The treatment patients diagnosed with relapsed or relapsed/refractory multiple myeloma (RRMM), those who have relapsed or who are refractory to at least 1 line of approved therapy, requires a careful evaluation of the results of previous treatments, including a understanding of treatment associated toxicities as well as proper assessment of prognostic factors. [1]

The majority of patients with relapsed/refractory multiple myeloma have received prior treatment with drug combinations. Hence, the complex task of the treating physician is to select the best time to start a new therapy, which is generally based on a number of factors, including previous treatment and prior responsiveness as well as adverse events, the condition of the patient and expected effectiveness and tolerability of the new therapy. [1]

Multiple myeloma is the second most common blood cancer in the US and is generally considered treatable, but not curable. [2][3]

In the US, more than 32,000 people are estimated to be diagnosed with multiple myeloma this year and nearly 13,000 people will die from the disease. [4] Research into new therapies is needed as multiple myeloma commonly becomes refractory to available treatments. [5]

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Updates from the DREAMM (DRiving Excellence in Approaches to Multiple Myeloma) clinical trial program evaluating belantamab mafodotin (Blenrep®; GlaxoSmithKline/GSK), a B-cell maturation antigen (BCMA)-directed antibody and microtubule inhibitor conjugate used  in combination with both standard of care and investigational agents in earlier lines of therapy, were presented during the annual meeting of the American Society of Clinical Oncology (ASCO), held June 3 – 7, 2022 in Chicago, Il.

Antibody-drug Conjugate
Belantamab mafodotin is an antibody-drug conjugate or ADC with 3 components, including  an afucosylated, humanized immunoglobulin G1 monoclonal antibody covalently linked to  monomethyl auristatin F (MMAF), a potent microtubule polymerization inhibitor, via a protease-resistant maleimidocaproyl linker.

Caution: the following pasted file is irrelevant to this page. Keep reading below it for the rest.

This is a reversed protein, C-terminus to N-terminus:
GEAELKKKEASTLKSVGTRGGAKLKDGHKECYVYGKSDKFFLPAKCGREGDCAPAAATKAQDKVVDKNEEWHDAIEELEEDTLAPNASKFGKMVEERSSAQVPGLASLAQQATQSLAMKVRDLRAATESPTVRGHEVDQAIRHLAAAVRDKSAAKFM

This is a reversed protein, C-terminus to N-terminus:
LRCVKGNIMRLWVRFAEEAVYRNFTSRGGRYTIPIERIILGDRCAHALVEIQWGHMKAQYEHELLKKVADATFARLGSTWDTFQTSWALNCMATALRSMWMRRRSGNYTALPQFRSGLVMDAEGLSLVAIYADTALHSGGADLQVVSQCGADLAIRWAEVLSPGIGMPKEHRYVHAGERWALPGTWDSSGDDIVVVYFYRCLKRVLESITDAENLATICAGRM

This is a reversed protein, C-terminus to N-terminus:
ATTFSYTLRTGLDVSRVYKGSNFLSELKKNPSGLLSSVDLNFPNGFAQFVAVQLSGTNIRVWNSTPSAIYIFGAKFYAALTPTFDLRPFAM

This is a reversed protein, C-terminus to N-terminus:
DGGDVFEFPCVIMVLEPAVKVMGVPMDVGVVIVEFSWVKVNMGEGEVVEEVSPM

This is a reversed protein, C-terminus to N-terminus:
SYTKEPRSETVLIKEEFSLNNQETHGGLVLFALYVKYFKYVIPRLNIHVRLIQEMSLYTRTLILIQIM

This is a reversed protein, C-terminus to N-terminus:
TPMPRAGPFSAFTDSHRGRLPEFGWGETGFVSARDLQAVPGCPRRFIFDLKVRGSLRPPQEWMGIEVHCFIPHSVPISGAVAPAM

The antibody is produced in a mammalian cell line (Chinese Hamster Ovary) using recombinant DNA technology and the microtubule inhibitor and linker are produced by chemical synthesis. Approximately 4 molecules of mafodotin are attached to each antibody molecule. The molecular weight of belantamab mafodotin-blmf is approximately 152 kDa.

Attaya Suvannasankham MD, and her colleagues from Indiana University Health shared their expertise on safety and clinical activity of belantamab mafodotin with pembrolizumab in patients with relapsed/refractory multiple myeloma. Photo courtesy: © 2022 IU Simon Comprehensive Cancer Center. Used with permission.

DREAMM-4
Results from the DREAMM-4 study were included in a poster by Attaya Suvannasankha, MD, an oncologist at Indiana University Health/Simon Comprehensive Cancer Center and her team.[6]

The phase I/II, single-arm, open-label study of adults with RRMM after ≥3 lines of therapy, including anti-CD38 monoclonal antibody, proteasome inhibitor, and immunomodulator, showed a favorable Overall Response Rate (ORR) compared with single-agent belantamab mafodotin in heavily pre-treated RRMM. [6]

The two-part study was assigned to assess the safety, tolerability and clinical activity of belantamab mafodotin in combination with a programmed cell death-1 (PD-1) inhibitor pembrolizumab (Keytruda®; Merck & Co).

In the first part of the study researchers established the dose of belantamab mafodotin 2.5 mg/kg with pembrolizumab 200 mg, both IV Q3W up to 35 cycles, for the second phase of the study, the expansion part.